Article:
Frank's Fidelity Family Trio
06/05/2014 9:00 am EST
We're adding three funds from the Fidelity family as buy recommendations in our various model portfolios, asserts Walter Frank, editor of MoneyLetter, a leading newsletter in the mutual fund arena.
Fidelity Value Discovery (FVDFX:US)
Simply put, Value Discovery invests in companies that are believed to be undervalued relative to various factors. But there's more to the story.
Manager Sean Gavin recently undertook a study which indicated that adding a quality parameter to the valuation-based approach has the potential to improve long-term results.
He explains, “If you look back over time, a quality and value approach has offered the best probability of outperformance.”
Recently, the consumer stapes, healthcare, and information technology sectors have ranked highly on quality metrics and all three sectors are overweighted in the portfolio. In terms of net assets, financials is the top sector.
The fund outpaces 96% of its large blend peers for the year to date (through May 1), and has performed admirably over longer time frames as well.
Fidelity Independence (FDFFX:US)
Led by manager Rob Bertelson, the fund seeks to invest in the fastest growing companies in the market, regardless of whether the growth derives from traditional drivers, company turnarounds, or industry transformations. The fund has no restraints on market cap, sector, country, or style characteristics.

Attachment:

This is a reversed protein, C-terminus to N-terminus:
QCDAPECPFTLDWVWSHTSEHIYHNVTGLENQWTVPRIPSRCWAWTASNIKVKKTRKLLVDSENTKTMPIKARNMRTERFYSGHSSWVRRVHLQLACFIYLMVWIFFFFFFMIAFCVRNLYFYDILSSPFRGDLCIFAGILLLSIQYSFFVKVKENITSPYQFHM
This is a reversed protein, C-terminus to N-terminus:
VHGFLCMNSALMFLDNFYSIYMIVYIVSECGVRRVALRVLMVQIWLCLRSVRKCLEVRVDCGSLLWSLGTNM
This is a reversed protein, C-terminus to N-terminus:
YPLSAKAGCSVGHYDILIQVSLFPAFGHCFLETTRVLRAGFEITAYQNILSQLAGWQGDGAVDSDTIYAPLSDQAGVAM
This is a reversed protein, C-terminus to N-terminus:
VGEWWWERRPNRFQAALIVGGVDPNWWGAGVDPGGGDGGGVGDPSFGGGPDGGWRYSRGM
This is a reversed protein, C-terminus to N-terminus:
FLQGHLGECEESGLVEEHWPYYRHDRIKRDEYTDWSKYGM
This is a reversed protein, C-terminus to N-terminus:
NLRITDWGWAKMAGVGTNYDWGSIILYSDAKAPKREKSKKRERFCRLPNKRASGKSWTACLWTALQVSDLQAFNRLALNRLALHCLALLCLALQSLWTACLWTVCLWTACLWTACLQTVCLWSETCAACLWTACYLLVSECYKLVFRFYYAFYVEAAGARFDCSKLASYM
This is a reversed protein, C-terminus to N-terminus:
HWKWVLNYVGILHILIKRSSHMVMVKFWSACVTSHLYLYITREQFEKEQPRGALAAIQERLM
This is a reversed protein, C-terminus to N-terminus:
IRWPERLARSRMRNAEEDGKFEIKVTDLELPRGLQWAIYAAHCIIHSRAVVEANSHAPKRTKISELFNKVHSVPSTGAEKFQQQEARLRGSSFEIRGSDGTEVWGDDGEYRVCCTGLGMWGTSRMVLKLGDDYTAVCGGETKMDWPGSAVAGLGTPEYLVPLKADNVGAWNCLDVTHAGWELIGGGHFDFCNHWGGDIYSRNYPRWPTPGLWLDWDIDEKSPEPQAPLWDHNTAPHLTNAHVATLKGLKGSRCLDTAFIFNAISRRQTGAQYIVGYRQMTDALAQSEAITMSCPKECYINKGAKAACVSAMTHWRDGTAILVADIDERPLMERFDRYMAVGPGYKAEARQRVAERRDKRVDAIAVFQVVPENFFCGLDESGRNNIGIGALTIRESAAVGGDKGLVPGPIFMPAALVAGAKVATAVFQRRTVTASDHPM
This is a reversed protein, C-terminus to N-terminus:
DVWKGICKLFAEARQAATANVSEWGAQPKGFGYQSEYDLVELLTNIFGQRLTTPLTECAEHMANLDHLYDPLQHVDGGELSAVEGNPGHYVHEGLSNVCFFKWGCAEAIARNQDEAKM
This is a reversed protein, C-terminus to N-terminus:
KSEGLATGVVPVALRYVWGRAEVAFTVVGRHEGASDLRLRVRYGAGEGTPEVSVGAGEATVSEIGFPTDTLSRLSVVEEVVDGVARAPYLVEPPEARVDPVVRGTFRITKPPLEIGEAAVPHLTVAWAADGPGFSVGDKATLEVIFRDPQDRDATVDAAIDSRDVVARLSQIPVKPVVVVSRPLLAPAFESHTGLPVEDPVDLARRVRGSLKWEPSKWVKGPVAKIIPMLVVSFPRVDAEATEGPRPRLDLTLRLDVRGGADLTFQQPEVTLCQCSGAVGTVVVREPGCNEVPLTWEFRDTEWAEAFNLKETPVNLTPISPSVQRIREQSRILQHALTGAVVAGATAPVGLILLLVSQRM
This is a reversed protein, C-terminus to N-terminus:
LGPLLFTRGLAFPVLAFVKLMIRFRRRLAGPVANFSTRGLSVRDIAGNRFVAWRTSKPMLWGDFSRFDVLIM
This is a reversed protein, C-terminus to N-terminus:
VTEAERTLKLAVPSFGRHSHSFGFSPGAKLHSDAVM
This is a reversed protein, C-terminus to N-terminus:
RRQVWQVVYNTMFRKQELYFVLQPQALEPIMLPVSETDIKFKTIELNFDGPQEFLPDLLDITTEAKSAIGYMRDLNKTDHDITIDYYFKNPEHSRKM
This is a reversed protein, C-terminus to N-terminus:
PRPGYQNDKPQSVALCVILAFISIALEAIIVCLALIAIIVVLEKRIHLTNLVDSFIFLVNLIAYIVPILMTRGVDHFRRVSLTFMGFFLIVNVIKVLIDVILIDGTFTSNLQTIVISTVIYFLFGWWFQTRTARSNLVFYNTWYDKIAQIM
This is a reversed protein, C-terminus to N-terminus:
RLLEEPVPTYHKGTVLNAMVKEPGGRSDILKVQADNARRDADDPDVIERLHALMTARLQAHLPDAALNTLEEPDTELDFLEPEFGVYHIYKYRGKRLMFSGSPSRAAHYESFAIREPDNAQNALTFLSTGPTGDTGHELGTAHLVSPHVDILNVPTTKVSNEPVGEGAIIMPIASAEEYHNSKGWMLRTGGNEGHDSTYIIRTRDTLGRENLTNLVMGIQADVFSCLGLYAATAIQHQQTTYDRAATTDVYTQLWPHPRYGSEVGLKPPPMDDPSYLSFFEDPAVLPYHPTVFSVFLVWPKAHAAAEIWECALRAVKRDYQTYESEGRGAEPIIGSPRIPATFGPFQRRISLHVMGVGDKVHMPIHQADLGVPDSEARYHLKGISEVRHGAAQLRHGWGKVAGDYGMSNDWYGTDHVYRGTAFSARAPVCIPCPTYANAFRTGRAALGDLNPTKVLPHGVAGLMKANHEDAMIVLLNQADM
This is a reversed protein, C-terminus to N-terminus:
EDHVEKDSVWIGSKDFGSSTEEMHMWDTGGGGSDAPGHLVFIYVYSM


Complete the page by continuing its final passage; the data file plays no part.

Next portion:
Recently, the two largest sector weights were consumer discretionary and healthcare.
This year, the fund is in the top 3% of the large growth category, and is often well within the top 10% for the calendar year. However, it has tripped up in years where growth is out of favor.
Fidelity Large Cap Stock (FLCSX:US)
Since Matthew Fruhan took the helm in 2005, the fund has fallen below the 50% mark of its category only twice.
He takes a research-intensive approach to investing, looking for companies with attractive earnings and dividend yield potential over the next few years—and where their view is different than the consensus.
He looks for both secular and cyclical growth opportunities and believes the securities become misplaced relative to their real long-term value due to short-term concerns. Fruhan seeks to capitalize on that discrepancy.
The fund can selectively invest outside its stated market cap and it, too, has benefitted from an investment in Intercept Pharmaceuticals.
During the first quarter, Fruhan increased the fund's investments in consumer staples, notably tobacco stocks. The largest sector weights in the portfolio are information technology, healthcare, and energy.
A 2% gain this year puts the fund in the middle of the large growth pack, but it racked up top decline returns in each of the past two calendar years.
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